You probable protect your silks and woolens from clothes-eating moths, but they aren't the only insects that feed off fabric. Carpet beetles don't just snack on rugs and upholstery -- they also munch on natural fibers. Synthetics aren't safe, either, unless you never perspire or spill anything on your garments. Good housekeeping helps prevent carpet beetles from infesting your home.
Different species inhabit various parts of the country. In the United States, the most common types of carpet beetle include the black beetle -- also the most distinctive species. It's difficult to tell the difference between the varied, furniture and common carpet beetles, all of which have black, yellow and white spotting. While the black beetle matures at about 1/2 inch long, the other beetles are slightly smaller.
While it's easier to spot adult beetles, they aren't the ones feeding on your garments. Larvae consume those materials. Female beetles lay their eggs in areas with food sources for their offspring. While the larvae hatch from the eggs in just a couple of weeks, they remain in the larval stage for as long as three years before becoming adults. Larvae are adept crawlers, so they can move all over your house. Besides finding rips and holes in the items, suspect carpet beetle infestation if you see the brownish larvae, which sprout hair-like projections.
If you suspect carpet beetle damage, hire a professional exterminator. These creatures are often hard to locate, even for pest control agents. If one location is discovered, it's a good bet they're also hiding elsewhere in the house. Carpet beetles tend to congregate in ventilation systems, behind moldings and in other dark, secluded spaces in a building. They also turn up in pantries, as they eat dried foods.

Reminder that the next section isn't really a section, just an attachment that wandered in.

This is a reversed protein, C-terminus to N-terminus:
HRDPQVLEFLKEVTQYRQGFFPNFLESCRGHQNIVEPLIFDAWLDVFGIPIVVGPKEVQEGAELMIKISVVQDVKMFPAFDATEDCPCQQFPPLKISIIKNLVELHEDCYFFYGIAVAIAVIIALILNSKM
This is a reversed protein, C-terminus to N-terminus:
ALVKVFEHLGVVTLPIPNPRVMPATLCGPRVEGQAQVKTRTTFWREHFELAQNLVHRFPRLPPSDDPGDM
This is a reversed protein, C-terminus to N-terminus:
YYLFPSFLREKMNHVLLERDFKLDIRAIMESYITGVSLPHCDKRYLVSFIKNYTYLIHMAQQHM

You can prevent carpet beetle infestation by keeping your premises scrupulously clean. Put clean woolens in storage with mothballs for the spring and summer months. While mothballs deter carpet beetles, cedar chips do not. If you enjoy shopping at vintage clothing stores, wash or dry clean any garments before hanging them in your closet or putting them in drawers. Thoroughly clean any used upholstered furniture or rugs before bringing them into your house. Vacuum your dwelling regularly, including those hard-to-reach spots around radiators and heat ducts. If you find infested clothing or other materials, clean them immediately or throw them away.
- New Mexico State University: Preventing Damage from Clothes Moths and Carpet Beetles
- University of Minnesota Extension: Carpet Beetles and Clothes Moths
- North Carolina State University: Clothes Moths & Carpet Beetles -- Controlling Fabric Pests
- University of Maine Cooperative Extension: Carpet Beetles
- University of California Riverside: Pests of Fabrics and Paper
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